Accordingly, although an exemplary embodiment and method according to the invention have been shown and described, it is to be understood that all the terms used herein are descriptive rather than limiting, and that many changes, modifications, and substitutions may be made by one having ordinary skill in the art without departing from the spirit and scope of the invention.

Claims (13)

What is claimed is:
1. A device for creating an arteriovenous (AV) fistula, comprising:
a welding catheter comprising an elongate tube having a circumferential wall;
a first portion of said wall being actuatable between a collapsed orientation wherein said first wall portion is axially aligned with remaining portions of said circumferential wall and a radially expanded orientation, the first wall portion further comprising a plurality of circumferentially spaced slots disposed therein;
a second portion of said wall, spaced proximally from said first wall portion, which is actuatable between a collapsed orientation wherein said first wall portion is axially aligned with remaining portions of said circumferential wall and a radially expanded orientation; and
tissue cutters disposed on said circumferential wall on and adjacent to said first and second portions thereof.
2. The device as recited in claim 1, wherein said plurality of circumferentially spaced slots comprises a pair of circumferentially opposed slots.
3. The device as recited in claim 1, wherein said second wall portion further comprises a second plurality of circumferentially spaced slots disposed therein.
4. The device as recited in claim 3, wherein said second plurality of circumferentially spaced slots comprises a pair of circumferentially opposed slots.
5. The device as recited in claim 3, wherein said first and second portions of said wall are each biased toward their respective radially expanded orientations.
6. The device as recited in claim 1, wherein the elongate tube further comprises an axial through hole and an inner tube disposed in said axial through hole, said elongate tube and said inner tube being attached to one another distally of said first and second wall portions.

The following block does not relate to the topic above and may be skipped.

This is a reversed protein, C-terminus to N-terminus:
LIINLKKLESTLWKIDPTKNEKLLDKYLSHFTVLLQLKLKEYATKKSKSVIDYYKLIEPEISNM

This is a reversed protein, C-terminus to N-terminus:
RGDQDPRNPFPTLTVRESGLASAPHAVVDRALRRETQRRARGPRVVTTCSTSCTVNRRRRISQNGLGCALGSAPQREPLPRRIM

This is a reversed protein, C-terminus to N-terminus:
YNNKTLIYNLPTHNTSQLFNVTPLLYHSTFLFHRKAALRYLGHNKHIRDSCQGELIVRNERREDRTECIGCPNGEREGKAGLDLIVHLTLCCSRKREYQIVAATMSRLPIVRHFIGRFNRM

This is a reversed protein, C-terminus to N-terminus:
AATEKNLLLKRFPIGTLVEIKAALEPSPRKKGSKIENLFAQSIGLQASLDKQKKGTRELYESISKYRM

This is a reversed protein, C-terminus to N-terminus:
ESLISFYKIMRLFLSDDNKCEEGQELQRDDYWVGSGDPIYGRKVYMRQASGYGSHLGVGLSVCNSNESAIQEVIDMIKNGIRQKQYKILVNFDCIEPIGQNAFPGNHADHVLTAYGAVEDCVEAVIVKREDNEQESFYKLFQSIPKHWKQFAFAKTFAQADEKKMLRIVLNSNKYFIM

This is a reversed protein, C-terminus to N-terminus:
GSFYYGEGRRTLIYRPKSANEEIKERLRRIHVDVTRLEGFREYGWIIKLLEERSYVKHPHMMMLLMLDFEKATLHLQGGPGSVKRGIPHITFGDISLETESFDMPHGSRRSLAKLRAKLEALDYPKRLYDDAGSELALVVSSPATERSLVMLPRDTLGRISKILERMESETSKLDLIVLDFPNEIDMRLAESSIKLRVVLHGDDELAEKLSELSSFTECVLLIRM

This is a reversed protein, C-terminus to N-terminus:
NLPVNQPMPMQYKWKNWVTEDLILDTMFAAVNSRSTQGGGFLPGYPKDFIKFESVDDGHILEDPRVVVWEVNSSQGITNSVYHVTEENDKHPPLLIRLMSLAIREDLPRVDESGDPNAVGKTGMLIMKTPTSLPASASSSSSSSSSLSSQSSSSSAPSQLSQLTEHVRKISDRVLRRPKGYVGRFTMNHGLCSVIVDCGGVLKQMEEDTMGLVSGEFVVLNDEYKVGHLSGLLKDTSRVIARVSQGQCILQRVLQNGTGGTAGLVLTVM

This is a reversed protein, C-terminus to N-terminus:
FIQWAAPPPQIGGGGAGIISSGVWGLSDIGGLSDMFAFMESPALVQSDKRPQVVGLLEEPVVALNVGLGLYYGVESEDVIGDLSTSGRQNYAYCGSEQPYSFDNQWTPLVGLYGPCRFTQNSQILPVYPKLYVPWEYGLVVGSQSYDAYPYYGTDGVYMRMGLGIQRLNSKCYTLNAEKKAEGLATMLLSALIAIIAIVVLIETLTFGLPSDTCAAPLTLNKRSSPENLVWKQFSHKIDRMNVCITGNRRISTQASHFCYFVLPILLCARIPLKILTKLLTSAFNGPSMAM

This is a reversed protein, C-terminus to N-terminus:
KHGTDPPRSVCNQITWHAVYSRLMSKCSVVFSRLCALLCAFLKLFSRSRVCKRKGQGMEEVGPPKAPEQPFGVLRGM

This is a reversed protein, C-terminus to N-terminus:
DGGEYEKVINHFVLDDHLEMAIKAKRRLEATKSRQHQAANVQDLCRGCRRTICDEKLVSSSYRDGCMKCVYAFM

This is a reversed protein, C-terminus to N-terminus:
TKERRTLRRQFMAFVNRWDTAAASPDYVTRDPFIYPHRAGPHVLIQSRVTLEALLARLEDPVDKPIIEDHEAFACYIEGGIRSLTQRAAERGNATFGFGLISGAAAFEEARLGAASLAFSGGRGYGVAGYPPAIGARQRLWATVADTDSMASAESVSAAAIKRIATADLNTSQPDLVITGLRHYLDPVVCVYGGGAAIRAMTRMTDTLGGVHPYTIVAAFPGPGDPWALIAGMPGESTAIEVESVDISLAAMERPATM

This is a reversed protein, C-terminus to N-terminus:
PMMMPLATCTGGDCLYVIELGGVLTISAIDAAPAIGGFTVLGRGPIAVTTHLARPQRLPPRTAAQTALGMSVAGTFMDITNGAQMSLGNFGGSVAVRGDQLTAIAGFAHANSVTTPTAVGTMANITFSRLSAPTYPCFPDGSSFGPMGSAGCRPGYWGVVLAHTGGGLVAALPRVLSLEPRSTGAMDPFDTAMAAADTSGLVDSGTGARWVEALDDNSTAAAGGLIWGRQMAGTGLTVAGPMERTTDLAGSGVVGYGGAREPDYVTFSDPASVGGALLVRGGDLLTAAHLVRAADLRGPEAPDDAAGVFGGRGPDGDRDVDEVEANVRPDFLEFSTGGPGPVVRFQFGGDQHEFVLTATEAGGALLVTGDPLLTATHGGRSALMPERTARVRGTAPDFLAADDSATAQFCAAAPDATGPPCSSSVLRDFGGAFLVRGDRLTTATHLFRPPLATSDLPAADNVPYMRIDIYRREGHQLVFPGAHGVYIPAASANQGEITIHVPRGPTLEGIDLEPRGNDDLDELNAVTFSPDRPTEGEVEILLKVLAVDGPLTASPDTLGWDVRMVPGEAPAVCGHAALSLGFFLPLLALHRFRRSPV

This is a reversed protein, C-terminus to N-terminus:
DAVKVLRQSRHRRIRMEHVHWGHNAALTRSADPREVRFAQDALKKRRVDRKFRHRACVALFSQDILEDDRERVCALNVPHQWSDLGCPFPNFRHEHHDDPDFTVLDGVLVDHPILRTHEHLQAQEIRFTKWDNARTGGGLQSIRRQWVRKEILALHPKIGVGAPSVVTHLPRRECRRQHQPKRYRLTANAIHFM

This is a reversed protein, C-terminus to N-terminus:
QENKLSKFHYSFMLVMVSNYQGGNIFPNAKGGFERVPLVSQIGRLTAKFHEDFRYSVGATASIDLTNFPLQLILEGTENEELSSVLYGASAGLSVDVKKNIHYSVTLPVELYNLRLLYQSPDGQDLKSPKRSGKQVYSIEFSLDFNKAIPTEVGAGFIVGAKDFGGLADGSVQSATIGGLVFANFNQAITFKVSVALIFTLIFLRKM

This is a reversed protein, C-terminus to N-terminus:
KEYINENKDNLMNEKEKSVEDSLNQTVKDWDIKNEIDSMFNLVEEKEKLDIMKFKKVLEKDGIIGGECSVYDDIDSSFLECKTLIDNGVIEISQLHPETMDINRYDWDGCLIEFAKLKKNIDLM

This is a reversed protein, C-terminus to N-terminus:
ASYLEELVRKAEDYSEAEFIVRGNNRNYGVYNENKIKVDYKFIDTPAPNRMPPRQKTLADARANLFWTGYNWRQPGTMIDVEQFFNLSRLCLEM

7. The device as recited in claim 6, and further comprising an actuator disposed on a handle proximal to said elongate tube, for actuating said first and second wall portions between their radially expanded and collapsed orientations.
8. The device as recited in claim 7, wherein said actuator has a first position for radially expanding only the first portion of said wall and a second portion for also radially expanding the second portion of said wall.
9. The device as recited in claim 8, wherein said actuator functions to actuate said radially expanding first and second portions by pulling said inner tube proximally.
10. The device as recited in claim 8, and further comprising an outer sheath which is axially positionable to cover both of said radially expanding first and second wall portions, and is alternatively axially positionable to selectively expose only the first wall portion or both of the first and second wall portions.
11. The device as recited in claim 1, and further comprising a power source for selectively energizing said tissue cutters.
12. The device as recited in claim 11, wherein said tissue cutters are energized by RF energy.
13. The device as recited in claim 11, wherein said tissue cutters comprise wire mesh electrodes.